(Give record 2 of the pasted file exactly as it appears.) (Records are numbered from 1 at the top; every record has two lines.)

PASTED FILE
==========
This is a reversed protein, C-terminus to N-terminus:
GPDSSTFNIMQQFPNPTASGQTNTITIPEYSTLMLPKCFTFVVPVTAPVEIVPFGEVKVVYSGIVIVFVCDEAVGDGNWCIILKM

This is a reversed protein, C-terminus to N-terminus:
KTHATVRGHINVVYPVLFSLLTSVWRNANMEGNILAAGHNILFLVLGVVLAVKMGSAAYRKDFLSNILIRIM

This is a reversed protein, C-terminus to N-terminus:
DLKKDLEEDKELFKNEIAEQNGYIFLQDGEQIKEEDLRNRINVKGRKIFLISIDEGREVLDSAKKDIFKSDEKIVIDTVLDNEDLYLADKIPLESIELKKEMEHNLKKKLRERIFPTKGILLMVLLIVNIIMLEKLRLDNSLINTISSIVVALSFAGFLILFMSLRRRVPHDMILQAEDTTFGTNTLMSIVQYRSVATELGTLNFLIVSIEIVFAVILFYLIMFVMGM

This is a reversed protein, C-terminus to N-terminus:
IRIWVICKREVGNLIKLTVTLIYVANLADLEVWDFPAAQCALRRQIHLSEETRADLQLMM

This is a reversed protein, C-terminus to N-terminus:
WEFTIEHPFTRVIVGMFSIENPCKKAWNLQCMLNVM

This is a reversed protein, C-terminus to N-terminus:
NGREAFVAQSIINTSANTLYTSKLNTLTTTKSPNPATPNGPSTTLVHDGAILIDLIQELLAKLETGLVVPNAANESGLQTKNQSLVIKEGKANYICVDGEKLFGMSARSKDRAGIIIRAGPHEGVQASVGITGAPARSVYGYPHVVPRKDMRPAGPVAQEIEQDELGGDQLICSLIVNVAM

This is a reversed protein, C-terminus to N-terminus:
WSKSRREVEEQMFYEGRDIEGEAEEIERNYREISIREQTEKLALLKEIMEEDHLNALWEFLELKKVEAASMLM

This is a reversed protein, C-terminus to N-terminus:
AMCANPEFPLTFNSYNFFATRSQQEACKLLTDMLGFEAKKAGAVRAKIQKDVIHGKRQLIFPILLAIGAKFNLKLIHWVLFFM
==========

This is a reversed protein, C-terminus to N-terminus:
KTHATVRGHINVVYPVLFSLLTSVWRNANMEGNILAAGHNILFLVLGVVLAVKMGSAAYRKDFLSNILIRIM